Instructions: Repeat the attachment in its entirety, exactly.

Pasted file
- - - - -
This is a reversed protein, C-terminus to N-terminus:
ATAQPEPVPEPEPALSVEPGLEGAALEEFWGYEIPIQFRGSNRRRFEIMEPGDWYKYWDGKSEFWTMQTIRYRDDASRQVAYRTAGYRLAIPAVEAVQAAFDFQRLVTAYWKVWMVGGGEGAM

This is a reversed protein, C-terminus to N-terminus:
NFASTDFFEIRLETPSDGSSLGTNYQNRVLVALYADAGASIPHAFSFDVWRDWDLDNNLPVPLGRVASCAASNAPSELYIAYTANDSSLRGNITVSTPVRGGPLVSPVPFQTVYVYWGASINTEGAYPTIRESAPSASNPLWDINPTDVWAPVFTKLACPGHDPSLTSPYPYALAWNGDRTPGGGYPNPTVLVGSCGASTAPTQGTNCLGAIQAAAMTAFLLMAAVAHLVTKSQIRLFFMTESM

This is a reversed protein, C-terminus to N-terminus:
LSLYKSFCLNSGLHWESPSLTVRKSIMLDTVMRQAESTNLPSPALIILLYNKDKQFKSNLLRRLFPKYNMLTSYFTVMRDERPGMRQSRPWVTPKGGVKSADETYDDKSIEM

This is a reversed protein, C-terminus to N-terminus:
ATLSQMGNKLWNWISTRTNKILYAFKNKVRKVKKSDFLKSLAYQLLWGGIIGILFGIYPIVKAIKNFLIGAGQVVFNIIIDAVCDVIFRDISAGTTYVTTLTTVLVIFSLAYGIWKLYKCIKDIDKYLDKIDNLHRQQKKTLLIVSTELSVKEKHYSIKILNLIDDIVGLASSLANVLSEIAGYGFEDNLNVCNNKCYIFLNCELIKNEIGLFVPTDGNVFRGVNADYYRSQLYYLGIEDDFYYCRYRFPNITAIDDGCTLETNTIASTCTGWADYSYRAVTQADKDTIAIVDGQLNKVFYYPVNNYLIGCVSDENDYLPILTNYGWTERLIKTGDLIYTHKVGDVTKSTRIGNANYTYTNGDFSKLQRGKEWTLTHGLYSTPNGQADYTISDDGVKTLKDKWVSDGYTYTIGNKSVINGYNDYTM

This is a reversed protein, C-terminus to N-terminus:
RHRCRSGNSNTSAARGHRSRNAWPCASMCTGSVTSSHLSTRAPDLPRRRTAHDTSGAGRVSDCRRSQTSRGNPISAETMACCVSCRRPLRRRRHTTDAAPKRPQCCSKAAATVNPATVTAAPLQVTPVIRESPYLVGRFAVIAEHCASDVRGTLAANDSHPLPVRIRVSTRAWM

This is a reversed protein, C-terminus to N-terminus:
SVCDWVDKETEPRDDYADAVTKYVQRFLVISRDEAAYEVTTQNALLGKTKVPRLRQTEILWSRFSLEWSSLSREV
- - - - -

This is a reversed protein, C-terminus to N-terminus:
ATAQPEPVPEPEPALSVEPGLEGAALEEFWGYEIPIQFRGSNRRRFEIMEPGDWYKYWDGKSEFWTMQTIRYRDDASRQVAYRTAGYRLAIPAVEAVQAAFDFQRLVTAYWKVWMVGGGEGAM

This is a reversed protein, C-terminus to N-terminus:
NFASTDFFEIRLETPSDGSSLGTNYQNRVLVALYADAGASIPHAFSFDVWRDWDLDNNLPVPLGRVASCAASNAPSELYIAYTANDSSLRGNITVSTPVRGGPLVSPVPFQTVYVYWGASINTEGAYPTIRESAPSASNPLWDINPTDVWAPVFTKLACPGHDPSLTSPYPYALAWNGDRTPGGGYPNPTVLVGSCGASTAPTQGTNCLGAIQAAAMTAFLLMAAVAHLVTKSQIRLFFMTESM

This is a reversed protein, C-terminus to N-terminus:
LSLYKSFCLNSGLHWESPSLTVRKSIMLDTVMRQAESTNLPSPALIILLYNKDKQFKSNLLRRLFPKYNMLTSYFTVMRDERPGMRQSRPWVTPKGGVKSADETYDDKSIEM

This is a reversed protein, C-terminus to N-terminus:
ATLSQMGNKLWNWISTRTNKILYAFKNKVRKVKKSDFLKSLAYQLLWGGIIGILFGIYPIVKAIKNFLIGAGQVVFNIIIDAVCDVIFRDISAGTTYVTTLTTVLVIFSLAYGIWKLYKCIKDIDKYLDKIDNLHRQQKKTLLIVSTELSVKEKHYSIKILNLIDDIVGLASSLANVLSEIAGYGFEDNLNVCNNKCYIFLNCELIKNEIGLFVPTDGNVFRGVNADYYRSQLYYLGIEDDFYYCRYRFPNITAIDDGCTLETNTIASTCTGWADYSYRAVTQADKDTIAIVDGQLNKVFYYPVNNYLIGCVSDENDYLPILTNYGWTERLIKTGDLIYTHKVGDVTKSTRIGNANYTYTNGDFSKLQRGKEWTLTHGLYSTPNGQADYTISDDGVKTLKDKWVSDGYTYTIGNKSVINGYNDYTM

This is a reversed protein, C-terminus to N-terminus:
RHRCRSGNSNTSAARGHRSRNAWPCASMCTGSVTSSHLSTRAPDLPRRRTAHDTSGAGRVSDCRRSQTSRGNPISAETMACCVSCRRPLRRRRHTTDAAPKRPQCCSKAAATVNPATVTAAPLQVTPVIRESPYLVGRFAVIAEHCASDVRGTLAANDSHPLPVRIRVSTRAWM

This is a reversed protein, C-terminus to N-terminus:
SVCDWVDKETEPRDDYADAVTKYVQRFLVISRDEAAYEVTTQNALLGKTKVPRLRQTEILWSRFSLEWSSLSREV